7. 7. If your adult child’s employer doesn’t provide a retirement plan, encourage a systematic way to begininvesting in a traditional or Roth IRA. Often financial institutions, such as our firm, provide anautomatic way to transfer funds directly into an IRA. Regardless of the method used to begin investingsystematically, here’s the benefit of starting such a program early:$500,000 Early saver 450,000 Late saver 400,000 350,000 300,000 250,000 200,000 150,000 100,000 50,000 0 5 10 15 20 30 40 YearThe early saver deposits $250 a month for 10 years. Total inveseted $30,000The late saver waits 10 years, then begins to deposit $250 a month for 30 years. Total invested$90,000. Assumes an 8% compounded interest rate.For illustrative purposes only and not reflective of the performance of any particular investment.For adult children whose AGI falls below certain limits, remind them of the saver’s credit. The creditis equal to a specific percentage of employee contributions made to a retirement plan or IRA. Thespecific percentage depends on the taxpayer’s filing status and income. Ask your financial professionaland tax consultant about more information if you think the child may qualify.You’ll also want to educate your adult child on the value of dollar cost averaging, reinvestingdividends and investing in other tax-deferred accounts. Ask your financial professional for a copyof “Taking Control”, a complimentary investment primer that discusses these and many otherinvestment concepts. 7 of 8
  8. 8. Developing Social ResponsibilityBibliography Now it’s time to revisit the “giving” jar with your adult child. Along with a career and financially stable life comes a social responsibility to give back to the community. Just as with younger children, youThis brief report has barely may want to encourage your adult child to set aside a portion of his or her inflow for charitablescratched the surface of purposes. Remember, your child’s values may differ from your own; the goal here is not to raise fundstechniques and concepts for your favorite charity, but rather for your adult child to support initiatives that are consistent withyou may want to use to his or her ideals.nurture your childrentoward financial literacy. Inaddition to resources you Preparing for Marriage and Childrenand your financial As your adult child matures, marries and begins a family of his or her own, you’ll want to continue toprofessional may have encourage sound financial management. At this point it’s important to review family protectionalready uncovered,consider these additional programs including life, disability and health insurance. Remind your adult child to look out forpublications to expand child-care flexible spending accounts (FSAs) through his or her employer. And, of course, he or sheyour horizons in this area: will want to ensure that proper estate documents (at least a will and durable power of attorney) are in“Raising Financially order in case of the unforeseen.Fit Kids” Depending on your child’s financial success, this may be the appropriate time to reintroduce him orby Joline Godfrey, her to your financial professional. Your financial professional can offer an array of financial servicespublished by Ten and programs to begin helping your adult child achieve the same financial success you enjoy.Speed Press“Silver Spoon Kids”by John and Eileen Gallo,published by Mc-Graw-HillCompanies“Rich Dad, Poor Dad”by Robert T. Kiyosaki,published by Business Plus/Hachette Book Group Our firm does not provide legal, tax or accounting advice. This material is not intended to replace the advice of a qualified attorney, tax advisor, investment professional or insurance agent. Before making any financial commitment regarding the issues discussed here, consult with the appropriate professionals. Investment and Insurance Products: NOT FDIC Insured NO Bank Guarantee MAY Lose Value 85836-v1-0111 (83626-v1) Brokerage account(s) carried by First Clearing, LLC, Member FINRA/SIPC. ©2011 First Clearing, LLC. All rights reserved. e7198 8 of 8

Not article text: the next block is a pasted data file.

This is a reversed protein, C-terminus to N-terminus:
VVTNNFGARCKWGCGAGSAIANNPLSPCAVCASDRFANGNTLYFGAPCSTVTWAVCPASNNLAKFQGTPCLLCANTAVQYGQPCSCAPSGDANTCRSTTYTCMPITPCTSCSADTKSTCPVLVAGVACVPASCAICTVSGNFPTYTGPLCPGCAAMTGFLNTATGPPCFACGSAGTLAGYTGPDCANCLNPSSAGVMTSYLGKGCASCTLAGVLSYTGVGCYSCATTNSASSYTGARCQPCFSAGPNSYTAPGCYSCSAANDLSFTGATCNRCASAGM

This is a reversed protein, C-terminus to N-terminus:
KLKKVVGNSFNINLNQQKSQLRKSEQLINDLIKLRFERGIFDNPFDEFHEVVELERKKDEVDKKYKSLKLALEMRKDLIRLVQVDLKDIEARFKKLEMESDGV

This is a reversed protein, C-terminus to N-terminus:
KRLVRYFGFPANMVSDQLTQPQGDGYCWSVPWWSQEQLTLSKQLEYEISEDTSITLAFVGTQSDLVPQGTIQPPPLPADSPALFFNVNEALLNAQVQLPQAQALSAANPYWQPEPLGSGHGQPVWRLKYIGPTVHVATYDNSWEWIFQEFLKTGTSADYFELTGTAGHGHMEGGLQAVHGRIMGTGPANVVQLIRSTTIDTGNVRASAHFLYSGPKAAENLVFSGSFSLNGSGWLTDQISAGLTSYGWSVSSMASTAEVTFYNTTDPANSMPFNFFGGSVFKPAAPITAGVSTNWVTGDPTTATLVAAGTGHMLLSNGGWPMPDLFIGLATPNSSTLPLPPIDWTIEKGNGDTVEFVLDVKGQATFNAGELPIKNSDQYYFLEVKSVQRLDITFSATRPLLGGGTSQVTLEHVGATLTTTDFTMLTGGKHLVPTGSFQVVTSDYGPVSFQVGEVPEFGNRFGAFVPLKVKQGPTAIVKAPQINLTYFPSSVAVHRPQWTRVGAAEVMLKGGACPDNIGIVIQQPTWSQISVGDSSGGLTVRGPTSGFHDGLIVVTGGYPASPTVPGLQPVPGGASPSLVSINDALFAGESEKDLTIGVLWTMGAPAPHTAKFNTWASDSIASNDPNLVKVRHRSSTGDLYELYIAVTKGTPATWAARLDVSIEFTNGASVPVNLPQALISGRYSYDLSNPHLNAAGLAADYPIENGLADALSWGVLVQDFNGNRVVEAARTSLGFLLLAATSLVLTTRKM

×